Confidence in St Albans housing market
- Credit: Archant
Confidence in St Albans’ housing market has increased with viewing numbers growing dramatically and prices spiking by up to 15 per cent in some property types over the last year.
Herts Advertiser’s chief reporter Debbie White asked local estate agents, many with decades of selling experience, whether a housing “bubble” is looming.
Anecdotes about homes selling within hours of going on the market, or for thousands of pounds more than the asking prices come thick and fast from local estate agents. With bricks and mortar being their bread and butter, they are welcoming of a recent surge in prices and sales, but concerned about the shortage of houses to sell.
Yet fears of a housing “bubble” in St Albans have been firmly swept aside by agents who are united in their view that the market is recovering but not becoming out-of-hand.
Stuart Cassidy, director of Cassidy & Tate Estate Agents, said the agency had to cancel further visits to one property which attracted 51 viewings, and ended up selling for £50,000 over the asking price.
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According to property search website Zoopla, the average price paid for 1,720 properties sold over the last year in St Albans, was £388,031.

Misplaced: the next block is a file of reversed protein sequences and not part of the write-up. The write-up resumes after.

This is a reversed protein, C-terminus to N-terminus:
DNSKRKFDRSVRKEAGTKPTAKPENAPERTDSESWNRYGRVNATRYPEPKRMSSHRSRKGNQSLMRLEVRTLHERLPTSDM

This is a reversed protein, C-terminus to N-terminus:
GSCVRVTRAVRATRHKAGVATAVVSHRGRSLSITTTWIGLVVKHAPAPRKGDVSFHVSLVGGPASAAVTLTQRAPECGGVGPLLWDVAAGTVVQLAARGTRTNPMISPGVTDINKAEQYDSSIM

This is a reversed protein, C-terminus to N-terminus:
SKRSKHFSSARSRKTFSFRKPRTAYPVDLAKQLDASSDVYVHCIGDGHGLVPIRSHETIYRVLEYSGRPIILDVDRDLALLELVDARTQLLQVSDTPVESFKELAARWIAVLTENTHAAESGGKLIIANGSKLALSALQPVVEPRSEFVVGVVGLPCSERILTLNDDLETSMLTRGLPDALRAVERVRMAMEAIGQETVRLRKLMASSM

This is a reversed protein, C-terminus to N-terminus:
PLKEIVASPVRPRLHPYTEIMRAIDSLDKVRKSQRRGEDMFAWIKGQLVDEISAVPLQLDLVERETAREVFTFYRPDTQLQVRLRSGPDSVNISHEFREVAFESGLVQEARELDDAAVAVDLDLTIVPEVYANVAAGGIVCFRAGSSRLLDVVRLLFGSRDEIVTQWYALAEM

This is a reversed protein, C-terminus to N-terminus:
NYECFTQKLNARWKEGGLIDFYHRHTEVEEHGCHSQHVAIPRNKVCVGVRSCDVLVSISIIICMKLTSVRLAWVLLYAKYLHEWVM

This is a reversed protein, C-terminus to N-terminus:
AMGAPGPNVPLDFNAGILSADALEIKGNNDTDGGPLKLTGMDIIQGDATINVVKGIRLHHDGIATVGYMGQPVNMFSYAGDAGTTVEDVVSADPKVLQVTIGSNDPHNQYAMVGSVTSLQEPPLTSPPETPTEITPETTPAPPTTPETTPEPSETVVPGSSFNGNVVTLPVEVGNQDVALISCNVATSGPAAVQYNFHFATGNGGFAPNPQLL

With the latest figures from the Office for National Statistics showing average house prices in England have reached a record high, questions have been raised about whether the UK’s house prices are on the verge of a “bubble”.
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The Council of Mortgage Lenders has recently said that while the launch of the Government’s Help to Buy mortgage guarantee scheme is taking place against a recovering housing market, it was too soon to gauge how much extra housing and mortgage demand the scheme would stimulate.
The scheme helps existing home owners and first time buyers buy a home with as little as a five per cent deposit.
However in St Albans, estate agents say while there has been little interest in the scheme locally, it has helped stimulate the market.
People concerned about increased competition to buy homes have entered the market earlier than planned, for fear of missing out.
Mark Lumley, manager of John Curtis Village and Country Homes, said: “It’s helping to bring more buyers and complete chains.
“But there is a lack of available property, which is always a danger where you get a strong supply of buyers, which is forcing prices up.”
Nick Doyle, director of Aitchisons, said: “I don’t know if there is a housing bubble, but there has been a bit of a frenzy.”
Estate agents said house prices had increased between five and 15 per cent over the past year, depending on the type of property, with semi-detached, three-bedroom homes seeing the biggest rise.